Yep, that’s “billion” with a ‘b’.
The International Air Transport Association (IATA), the trade group for the world’s airlines, estimates that global profit for 2016 will be $39.4 billion this year, a nine percent increase over 2015.
“It seems that we are living in extraordinary financial times,” said IATA director-general Alexandre de Juniac. He also noted that 60 percent of those profits came from U.S. carriers.
For a historical comparison, the LA Times reports the industry only had a $5 billion profit in 2006, just 10 years ago.
According to de Juniac, lower fuel costs and strong consumer demand are the main factors behind this surge in profits. At the same time, those same factors—particularly fuel prices—could bring that profit number back to earth. “We are having a very good year,” de Juniac said. “I am not predicting an end to the good times, but it would be unrealistic to expect them to last forever.”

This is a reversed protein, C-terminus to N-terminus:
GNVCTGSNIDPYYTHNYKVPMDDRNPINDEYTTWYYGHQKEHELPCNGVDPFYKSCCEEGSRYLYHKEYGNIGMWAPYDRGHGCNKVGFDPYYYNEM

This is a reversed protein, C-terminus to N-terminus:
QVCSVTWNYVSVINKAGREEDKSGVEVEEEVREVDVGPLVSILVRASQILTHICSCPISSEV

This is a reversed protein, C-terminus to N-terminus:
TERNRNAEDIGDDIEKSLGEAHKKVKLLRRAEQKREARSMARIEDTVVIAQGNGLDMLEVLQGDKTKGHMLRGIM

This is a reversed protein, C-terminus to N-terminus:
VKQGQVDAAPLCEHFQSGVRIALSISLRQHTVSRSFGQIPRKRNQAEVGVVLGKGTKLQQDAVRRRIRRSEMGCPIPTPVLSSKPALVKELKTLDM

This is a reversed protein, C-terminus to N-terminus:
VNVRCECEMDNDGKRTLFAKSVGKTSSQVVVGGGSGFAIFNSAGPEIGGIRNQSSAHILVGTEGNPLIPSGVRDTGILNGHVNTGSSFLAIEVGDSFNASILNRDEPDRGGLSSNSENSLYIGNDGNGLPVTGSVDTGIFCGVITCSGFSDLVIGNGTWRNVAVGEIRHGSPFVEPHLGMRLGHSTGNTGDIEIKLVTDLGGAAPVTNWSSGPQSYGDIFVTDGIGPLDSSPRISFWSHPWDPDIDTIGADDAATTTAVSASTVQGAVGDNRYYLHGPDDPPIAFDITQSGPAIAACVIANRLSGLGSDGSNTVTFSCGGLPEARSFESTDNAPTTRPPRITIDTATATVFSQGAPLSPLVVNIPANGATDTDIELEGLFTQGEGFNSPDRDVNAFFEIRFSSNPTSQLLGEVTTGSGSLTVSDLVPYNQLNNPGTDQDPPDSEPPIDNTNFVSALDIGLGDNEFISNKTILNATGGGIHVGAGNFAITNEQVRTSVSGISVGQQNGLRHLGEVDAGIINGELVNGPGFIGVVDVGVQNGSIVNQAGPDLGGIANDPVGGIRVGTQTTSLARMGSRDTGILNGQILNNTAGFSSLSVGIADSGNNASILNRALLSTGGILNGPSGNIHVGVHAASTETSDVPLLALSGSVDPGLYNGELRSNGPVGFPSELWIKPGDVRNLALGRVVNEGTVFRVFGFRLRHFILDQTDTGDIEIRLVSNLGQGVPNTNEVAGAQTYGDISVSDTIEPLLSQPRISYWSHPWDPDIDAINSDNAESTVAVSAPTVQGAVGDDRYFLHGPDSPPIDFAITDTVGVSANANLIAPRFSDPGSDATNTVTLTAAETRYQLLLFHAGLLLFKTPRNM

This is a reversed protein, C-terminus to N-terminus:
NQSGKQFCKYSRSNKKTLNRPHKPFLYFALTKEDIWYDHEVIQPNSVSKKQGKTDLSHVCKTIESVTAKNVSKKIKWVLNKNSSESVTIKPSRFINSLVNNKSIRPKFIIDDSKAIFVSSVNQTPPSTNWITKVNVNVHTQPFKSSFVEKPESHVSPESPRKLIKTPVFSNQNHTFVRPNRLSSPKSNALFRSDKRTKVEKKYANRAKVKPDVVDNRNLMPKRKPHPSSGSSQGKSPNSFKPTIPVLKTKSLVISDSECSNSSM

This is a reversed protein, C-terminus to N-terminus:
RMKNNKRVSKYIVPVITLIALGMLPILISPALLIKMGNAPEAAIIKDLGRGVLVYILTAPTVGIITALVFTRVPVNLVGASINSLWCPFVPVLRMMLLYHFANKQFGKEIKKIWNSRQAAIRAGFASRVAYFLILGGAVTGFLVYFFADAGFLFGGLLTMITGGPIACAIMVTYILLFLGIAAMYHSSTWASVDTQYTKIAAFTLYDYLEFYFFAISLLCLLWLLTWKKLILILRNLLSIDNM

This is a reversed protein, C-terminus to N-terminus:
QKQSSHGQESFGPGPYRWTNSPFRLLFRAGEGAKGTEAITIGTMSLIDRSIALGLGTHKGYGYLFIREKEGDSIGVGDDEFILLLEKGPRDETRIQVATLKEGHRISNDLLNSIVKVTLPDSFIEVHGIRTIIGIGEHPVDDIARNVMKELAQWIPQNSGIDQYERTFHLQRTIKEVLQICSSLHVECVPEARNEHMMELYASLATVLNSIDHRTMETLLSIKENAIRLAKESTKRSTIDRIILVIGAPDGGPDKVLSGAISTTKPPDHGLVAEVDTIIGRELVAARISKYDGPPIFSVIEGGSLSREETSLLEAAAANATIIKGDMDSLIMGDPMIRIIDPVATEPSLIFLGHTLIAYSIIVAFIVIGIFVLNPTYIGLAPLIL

Air Travel Weekly writes that, according to IATA chief economist Brian Pearce, passenger growth will likely be slower next year. Pearce added that the recent “one-off” drop in oil prices resulted in savings that were mostly passed on to customers, but that an all-around lackluster economy “could put more pressure on travel demand.”
OK, great, but what does that mean for you? On the plus side, airlines have been investing in their product, adding features like free in-flight entertainment like Delta and American, for example. Delta has also thrown money into reducing delayed baggage. All of this equals an improving experience for you, the traveler, even as airfares stay on the lower side.
Of course, if profits weaken, airlines will look for ways to protect their position. And according to the LA Times, “Airline critics, including passenger advocates, say airlines have not set aside enough of their earnings to lower fares and increase legroom for economy travelers.”
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